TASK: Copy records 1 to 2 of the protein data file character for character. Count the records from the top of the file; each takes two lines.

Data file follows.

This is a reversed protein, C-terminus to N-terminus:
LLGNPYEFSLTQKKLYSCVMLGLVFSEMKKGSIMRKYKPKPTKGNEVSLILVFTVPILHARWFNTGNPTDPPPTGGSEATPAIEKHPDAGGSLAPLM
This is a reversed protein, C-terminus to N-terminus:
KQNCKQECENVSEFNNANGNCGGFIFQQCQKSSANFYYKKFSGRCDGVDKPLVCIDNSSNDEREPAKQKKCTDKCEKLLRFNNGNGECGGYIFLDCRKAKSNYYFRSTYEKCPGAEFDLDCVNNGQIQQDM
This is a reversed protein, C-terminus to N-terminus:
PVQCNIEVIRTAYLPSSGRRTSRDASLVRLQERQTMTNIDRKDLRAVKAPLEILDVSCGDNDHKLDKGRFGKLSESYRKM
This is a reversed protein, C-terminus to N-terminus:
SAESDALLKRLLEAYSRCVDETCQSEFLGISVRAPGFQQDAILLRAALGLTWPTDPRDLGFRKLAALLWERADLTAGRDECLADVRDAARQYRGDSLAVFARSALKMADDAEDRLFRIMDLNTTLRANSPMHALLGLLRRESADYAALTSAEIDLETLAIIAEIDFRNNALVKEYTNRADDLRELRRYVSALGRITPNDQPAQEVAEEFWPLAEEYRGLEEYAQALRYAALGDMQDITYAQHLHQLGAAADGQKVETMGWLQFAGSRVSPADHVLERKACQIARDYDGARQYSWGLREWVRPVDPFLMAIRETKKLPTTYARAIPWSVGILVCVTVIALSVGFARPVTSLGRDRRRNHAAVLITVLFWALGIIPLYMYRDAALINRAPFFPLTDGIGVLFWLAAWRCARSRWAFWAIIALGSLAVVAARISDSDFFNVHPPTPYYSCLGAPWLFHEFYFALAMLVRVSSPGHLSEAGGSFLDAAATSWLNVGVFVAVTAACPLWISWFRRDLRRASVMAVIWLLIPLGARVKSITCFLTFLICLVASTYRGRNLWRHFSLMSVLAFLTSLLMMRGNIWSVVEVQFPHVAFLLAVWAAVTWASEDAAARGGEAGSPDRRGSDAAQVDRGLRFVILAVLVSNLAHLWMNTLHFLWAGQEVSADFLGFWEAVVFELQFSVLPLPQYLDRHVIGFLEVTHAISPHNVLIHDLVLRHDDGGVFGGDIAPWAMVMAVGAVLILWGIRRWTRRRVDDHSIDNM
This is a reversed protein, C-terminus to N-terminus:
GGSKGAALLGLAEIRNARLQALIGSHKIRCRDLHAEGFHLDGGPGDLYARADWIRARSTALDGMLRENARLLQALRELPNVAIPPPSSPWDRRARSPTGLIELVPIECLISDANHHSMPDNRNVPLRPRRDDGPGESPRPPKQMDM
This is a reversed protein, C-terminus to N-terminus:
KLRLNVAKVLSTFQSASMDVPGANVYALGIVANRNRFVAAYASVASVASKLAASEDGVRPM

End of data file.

This is a reversed protein, C-terminus to N-terminus:
LLGNPYEFSLTQKKLYSCVMLGLVFSEMKKGSIMRKYKPKPTKGNEVSLILVFTVPILHARWFNTGNPTDPPPTGGSEATPAIEKHPDAGGSLAPLM
This is a reversed protein, C-terminus to N-terminus:
KQNCKQECENVSEFNNANGNCGGFIFQQCQKSSANFYYKKFSGRCDGVDKPLVCIDNSSNDEREPAKQKKCTDKCEKLLRFNNGNGECGGYIFLDCRKAKSNYYFRSTYEKCPGAEFDLDCVNNGQIQQDM